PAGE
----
Teaser : Provided the net purchase of 14.48% as on 05.03.15 is maintained by the FIIs, NIFTY must close March 15 at 9182.65.
It is a generally accepted and recognized theory that FIIs and DIIs can influence the NIFTY. In this article an attempt is made to understand the impact made by the institutional investors since April 2006 to Feb 2015.
Purchases and Sales data of FIIs and DIIs in the past eight years since 2007-2008 (2014-15 till Feb) is given below:Impact of institutional investment on NIFTY (FII & DII – NIFTY)
|YEAR||PURCHASES||SALES||NET||% Net to Purchase|
|YEAR||PURCHASES||SALES||NET||% Net to Purchase|
Birds eye inferences from the above table are :
- FII have remained “net purchasers” since 2009-10
- DII have remained “net sellers” since 2010-11
It would be interesting to compare the above data with how NIFTY has performed during the check period. Given below is the April (open) to Mar (close) values for the period.
|YEAR||OPEN||CLOSE||GAIN/LOSS||% to Open|
If we read the above three tables together the inferences could be:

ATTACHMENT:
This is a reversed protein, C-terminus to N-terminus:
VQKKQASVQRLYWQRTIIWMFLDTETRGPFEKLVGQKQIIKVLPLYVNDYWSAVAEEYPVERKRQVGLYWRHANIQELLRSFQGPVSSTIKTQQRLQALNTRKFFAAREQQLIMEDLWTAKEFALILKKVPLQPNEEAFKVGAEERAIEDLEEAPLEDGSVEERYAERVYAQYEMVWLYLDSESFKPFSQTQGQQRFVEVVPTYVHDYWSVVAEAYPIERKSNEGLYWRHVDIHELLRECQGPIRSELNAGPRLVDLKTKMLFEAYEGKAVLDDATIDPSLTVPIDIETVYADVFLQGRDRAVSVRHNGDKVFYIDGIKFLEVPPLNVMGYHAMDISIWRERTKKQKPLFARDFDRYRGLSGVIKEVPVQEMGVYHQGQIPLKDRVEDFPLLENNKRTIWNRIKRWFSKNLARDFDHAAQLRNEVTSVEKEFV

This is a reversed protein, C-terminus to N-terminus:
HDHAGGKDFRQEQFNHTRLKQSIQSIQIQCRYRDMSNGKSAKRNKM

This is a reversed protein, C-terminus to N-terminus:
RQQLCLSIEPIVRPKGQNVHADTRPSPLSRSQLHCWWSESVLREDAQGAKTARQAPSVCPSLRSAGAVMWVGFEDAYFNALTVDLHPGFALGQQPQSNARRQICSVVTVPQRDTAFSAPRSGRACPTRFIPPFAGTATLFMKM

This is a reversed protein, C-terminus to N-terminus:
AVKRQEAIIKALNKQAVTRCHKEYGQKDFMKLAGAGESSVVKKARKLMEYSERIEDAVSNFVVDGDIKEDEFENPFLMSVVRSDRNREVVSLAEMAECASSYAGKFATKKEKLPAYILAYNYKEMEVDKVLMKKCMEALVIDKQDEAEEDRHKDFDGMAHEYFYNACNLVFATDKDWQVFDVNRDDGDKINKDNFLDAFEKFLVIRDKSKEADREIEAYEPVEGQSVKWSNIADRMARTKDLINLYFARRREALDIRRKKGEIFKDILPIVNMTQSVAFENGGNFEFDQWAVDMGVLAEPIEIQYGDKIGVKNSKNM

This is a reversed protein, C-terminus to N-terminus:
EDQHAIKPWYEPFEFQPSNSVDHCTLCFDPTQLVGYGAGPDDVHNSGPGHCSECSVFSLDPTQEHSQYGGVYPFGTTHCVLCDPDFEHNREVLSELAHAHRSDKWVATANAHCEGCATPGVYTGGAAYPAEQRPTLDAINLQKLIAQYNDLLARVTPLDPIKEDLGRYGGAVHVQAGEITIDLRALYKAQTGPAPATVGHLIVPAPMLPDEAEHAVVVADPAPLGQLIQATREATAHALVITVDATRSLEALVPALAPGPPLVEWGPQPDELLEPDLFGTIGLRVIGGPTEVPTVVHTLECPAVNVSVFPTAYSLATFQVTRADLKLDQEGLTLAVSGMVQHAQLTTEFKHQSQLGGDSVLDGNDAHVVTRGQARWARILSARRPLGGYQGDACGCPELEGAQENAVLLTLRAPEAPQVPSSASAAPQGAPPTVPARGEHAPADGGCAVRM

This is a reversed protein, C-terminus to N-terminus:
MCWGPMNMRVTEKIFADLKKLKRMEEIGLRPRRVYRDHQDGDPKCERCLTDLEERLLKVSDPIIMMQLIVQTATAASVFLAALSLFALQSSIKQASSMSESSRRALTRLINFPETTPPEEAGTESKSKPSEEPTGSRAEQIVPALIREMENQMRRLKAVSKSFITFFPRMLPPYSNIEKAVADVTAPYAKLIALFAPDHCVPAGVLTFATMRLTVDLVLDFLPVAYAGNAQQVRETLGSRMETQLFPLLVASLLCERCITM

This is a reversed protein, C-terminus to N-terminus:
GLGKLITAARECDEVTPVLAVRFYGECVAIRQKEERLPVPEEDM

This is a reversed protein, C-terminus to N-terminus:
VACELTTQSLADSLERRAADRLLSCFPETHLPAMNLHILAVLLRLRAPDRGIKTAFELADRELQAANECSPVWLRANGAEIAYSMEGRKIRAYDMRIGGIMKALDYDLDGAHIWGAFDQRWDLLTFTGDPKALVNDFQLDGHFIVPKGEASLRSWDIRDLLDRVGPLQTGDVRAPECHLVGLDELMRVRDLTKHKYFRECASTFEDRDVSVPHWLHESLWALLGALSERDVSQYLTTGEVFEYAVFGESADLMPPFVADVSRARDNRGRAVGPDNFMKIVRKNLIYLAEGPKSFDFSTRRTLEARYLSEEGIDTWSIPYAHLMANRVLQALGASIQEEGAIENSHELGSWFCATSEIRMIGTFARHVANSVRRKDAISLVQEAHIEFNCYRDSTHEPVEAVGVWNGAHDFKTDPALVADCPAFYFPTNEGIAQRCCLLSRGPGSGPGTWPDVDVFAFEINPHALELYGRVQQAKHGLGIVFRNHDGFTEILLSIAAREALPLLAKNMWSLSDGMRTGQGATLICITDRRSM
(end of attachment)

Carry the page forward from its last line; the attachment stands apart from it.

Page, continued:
- FIIs were net sellers in 2007-08 but NIFTY rose up by 26.60%
- FIIs continued to be net sellers and NIFTY fell by 36.20 in 2008-09
- Since 2009-10 FIIs positive outlook in Indian market kept them net buyers
- NIFTY inspite of 2011-12 debacle has showed significant growth
- DIIs have remained net buyers for three years, 2007 -2010 and have turned net sellers since 2011 till date.
It is too early to draw a conclusion that FIIs influence NIFTY movement and DIIs don’t. Further statistical analysis of the data throws out more interesting facts.
It is time to recall our high school statistics lessons. Correlation coefficient is a way to determine how two variables are related. In addition to analyse whether variables are positively or inversely related, correlation also helps in understanding the degree to which the variables tend to move together.
I have taken net FIIs for 106 months activity (net buy/sell) as independent variable and net NIFTY movement as dependent variable. The coefficient of correlation computed is +0.66. Same analysis for 95 months of DII activity and NIFTY movement threw a correlation coefficient of -0.50. What does this mean ?
A correlation coefficient of .66 tells two important things: